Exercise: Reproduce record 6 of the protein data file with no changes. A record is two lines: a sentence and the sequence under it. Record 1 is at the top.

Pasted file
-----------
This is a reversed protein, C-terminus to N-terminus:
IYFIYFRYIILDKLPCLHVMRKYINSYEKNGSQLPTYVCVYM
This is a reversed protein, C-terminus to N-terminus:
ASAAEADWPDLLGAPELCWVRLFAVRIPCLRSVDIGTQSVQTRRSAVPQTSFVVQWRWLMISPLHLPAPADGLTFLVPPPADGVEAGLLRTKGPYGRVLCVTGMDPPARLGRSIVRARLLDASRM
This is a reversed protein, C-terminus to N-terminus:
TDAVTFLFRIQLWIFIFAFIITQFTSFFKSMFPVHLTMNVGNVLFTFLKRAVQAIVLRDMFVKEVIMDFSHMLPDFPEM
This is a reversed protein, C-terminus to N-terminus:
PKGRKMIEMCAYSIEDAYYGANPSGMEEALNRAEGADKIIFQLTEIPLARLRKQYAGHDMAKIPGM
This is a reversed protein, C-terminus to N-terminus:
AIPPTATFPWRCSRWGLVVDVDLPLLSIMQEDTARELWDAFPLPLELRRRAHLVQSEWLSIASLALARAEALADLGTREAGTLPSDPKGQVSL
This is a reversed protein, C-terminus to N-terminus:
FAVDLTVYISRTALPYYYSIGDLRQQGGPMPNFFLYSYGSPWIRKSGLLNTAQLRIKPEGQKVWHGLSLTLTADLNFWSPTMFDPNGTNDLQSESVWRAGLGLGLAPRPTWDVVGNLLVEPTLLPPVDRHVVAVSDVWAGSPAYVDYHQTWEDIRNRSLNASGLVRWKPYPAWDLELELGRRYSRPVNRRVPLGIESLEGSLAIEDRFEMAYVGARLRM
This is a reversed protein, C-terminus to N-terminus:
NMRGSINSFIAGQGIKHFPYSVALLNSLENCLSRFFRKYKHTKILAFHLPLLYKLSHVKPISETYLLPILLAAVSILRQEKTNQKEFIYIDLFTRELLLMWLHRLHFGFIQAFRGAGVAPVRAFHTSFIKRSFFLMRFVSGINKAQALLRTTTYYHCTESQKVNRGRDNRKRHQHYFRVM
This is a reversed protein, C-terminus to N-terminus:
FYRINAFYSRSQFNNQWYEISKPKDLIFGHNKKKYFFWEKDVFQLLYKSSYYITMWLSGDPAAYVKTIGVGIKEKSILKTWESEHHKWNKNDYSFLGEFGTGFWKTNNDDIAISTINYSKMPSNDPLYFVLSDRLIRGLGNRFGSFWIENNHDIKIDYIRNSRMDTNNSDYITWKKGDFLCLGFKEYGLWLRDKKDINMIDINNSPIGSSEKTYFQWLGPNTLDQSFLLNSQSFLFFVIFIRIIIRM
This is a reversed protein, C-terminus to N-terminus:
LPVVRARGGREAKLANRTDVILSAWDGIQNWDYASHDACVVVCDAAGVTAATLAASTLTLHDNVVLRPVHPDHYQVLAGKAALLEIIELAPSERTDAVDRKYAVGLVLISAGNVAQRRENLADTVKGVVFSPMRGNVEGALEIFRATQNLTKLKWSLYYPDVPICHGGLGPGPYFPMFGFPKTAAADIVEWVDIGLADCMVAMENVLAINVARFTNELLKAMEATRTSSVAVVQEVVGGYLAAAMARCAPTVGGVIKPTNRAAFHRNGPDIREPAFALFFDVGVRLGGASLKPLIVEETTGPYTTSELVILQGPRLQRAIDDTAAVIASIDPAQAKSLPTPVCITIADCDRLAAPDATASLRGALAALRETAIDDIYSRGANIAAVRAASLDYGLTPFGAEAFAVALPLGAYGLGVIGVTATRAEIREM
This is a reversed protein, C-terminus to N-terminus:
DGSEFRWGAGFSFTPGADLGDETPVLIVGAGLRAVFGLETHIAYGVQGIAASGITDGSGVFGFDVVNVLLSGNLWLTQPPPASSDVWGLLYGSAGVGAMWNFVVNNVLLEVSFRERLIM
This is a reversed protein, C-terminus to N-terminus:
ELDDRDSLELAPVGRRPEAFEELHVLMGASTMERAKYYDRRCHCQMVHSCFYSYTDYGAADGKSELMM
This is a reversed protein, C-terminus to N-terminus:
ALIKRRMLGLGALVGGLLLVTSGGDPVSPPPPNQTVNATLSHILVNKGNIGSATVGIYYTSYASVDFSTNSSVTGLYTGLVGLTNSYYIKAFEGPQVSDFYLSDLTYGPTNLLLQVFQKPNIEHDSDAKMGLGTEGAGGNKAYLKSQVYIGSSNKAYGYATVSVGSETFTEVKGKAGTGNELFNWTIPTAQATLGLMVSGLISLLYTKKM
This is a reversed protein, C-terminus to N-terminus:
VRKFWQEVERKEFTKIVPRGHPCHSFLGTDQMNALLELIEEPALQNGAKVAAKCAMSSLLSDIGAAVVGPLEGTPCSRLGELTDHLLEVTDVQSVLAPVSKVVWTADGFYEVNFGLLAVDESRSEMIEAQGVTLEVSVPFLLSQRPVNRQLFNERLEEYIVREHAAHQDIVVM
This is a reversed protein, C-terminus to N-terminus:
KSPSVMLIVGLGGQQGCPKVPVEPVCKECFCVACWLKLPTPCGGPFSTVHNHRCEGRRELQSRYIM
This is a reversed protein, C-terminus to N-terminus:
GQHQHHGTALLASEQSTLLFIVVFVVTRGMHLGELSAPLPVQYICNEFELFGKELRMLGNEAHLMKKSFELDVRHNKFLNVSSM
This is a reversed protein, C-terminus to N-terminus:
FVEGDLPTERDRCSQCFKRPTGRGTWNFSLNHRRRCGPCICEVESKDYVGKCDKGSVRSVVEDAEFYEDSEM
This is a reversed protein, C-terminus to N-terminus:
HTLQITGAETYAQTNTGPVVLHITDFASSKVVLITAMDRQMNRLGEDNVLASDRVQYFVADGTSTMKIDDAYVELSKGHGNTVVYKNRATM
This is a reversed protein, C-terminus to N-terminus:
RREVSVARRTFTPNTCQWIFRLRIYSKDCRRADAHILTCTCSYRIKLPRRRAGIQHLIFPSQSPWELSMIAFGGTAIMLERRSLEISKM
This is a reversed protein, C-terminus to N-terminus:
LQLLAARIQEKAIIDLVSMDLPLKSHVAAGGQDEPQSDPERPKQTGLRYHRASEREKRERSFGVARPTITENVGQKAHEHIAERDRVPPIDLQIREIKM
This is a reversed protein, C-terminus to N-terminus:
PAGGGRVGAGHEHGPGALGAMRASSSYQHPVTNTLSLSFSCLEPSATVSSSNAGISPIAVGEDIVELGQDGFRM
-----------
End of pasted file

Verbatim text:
This is a reversed protein, C-terminus to N-terminus:
FAVDLTVYISRTALPYYYSIGDLRQQGGPMPNFFLYSYGSPWIRKSGLLNTAQLRIKPEGQKVWHGLSLTLTADLNFWSPTMFDPNGTNDLQSESVWRAGLGLGLAPRPTWDVVGNLLVEPTLLPPVDRHVVAVSDVWAGSPAYVDYHQTWEDIRNRSLNASGLVRWKPYPAWDLELELGRRYSRPVNRRVPLGIESLEGSLAIEDRFEMAYVGARLRM